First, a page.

Welcome!! and congratulations on how well you have navigated your difficult journey!! And a special "Thank You" for telling your story; so many of us can find hope from your example.
Your advice underscores what we try to tell new patients. This is your life and you need to find the best possible treatment to protect it. As you mentioned, many urologists do not have a clue when treating bladder cancer.
One small word of caution; you have been successful with your neobladder. When they work they are fantastic! However, not all patients are good candidates for the requisite surgery. Whichever diversion a patient chooses, most are able to adapt and lead full lives, cancer-free!
Thank you again!
Diagnosis 2-08 Small papillary TCC; CIS
BCG; BCG maintenance
Vice-President, American Bladder Cancer Society
I thought I would join to give some hope to folks whose bladder cancer is not responding to chemo and may be invasive. I was first diagnosed with bladder cancer in 1993.
I went through three chemo regimens with urologists who, in retrospect, were clueless. The last one dumped BCG in the bladder until the bladder almost dissolved. I realized that my bladder was probably shot when I had to urinate every half hour, yet the doc I had at the time was all for more BCG.
For a second opinion I went to the Mayo Clinic, located near my home in Arizona. The urologist who looked inside immediately said "that sucker's got to come out!" In December 2000 my bladder was removed and a "neo bladder" made out of colon and bowel tissue. No chemo was thought necessary. Six years later cancer got into my left ureter and left kidney. Bye bye kidney and some of the neo bladder. This was followed by traditional chemotherapy. That was ten years ago and, so far so good.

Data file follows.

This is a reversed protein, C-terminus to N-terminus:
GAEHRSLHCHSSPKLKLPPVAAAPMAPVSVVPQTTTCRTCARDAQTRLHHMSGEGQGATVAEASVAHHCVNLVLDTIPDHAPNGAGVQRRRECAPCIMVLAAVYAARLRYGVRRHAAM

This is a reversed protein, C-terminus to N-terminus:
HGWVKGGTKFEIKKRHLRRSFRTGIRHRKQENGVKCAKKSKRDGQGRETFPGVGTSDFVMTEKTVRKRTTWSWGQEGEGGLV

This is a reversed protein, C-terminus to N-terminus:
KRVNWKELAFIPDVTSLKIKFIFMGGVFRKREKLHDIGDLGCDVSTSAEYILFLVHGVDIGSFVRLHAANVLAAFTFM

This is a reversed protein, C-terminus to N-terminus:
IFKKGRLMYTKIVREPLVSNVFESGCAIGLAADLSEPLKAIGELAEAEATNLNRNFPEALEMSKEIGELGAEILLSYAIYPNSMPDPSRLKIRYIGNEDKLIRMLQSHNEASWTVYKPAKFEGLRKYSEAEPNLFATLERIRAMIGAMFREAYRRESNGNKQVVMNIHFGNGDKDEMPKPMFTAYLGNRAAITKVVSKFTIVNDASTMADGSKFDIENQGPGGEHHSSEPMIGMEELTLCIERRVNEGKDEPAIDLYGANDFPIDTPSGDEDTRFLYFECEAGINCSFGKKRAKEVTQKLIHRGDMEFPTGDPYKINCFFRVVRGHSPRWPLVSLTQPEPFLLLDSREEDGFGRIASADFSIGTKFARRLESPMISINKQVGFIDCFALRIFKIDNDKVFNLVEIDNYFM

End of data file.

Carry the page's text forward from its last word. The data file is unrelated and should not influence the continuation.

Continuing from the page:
Lessons learned: 1. Treating bladder cancer requires a urologist who specializes in bladder cancer. A urologist who usually treats infections and rarely sees cancer can kill you by delaying needed treatment due to inexperience.
2. You can do better than an stoma with a bag, the only option usually available to general practice urologist. A neo bladder is wonderful. Not only does it work like a bladder (once it's trained) but it needs no stoma, a constant source of problems and infection.
3. Chemo after surgery may be good insurance against a reoccurrence.
I was 49 when I was diagnosed. I'm now 72 and still going strong.
Diagnosed May, 1993
RC with neobladder Dec 2000
Bye Bye Left Kidney, Feb 2006
The following user(s) said Thank You: Jopo, jeffrx, Maresz, Mizzou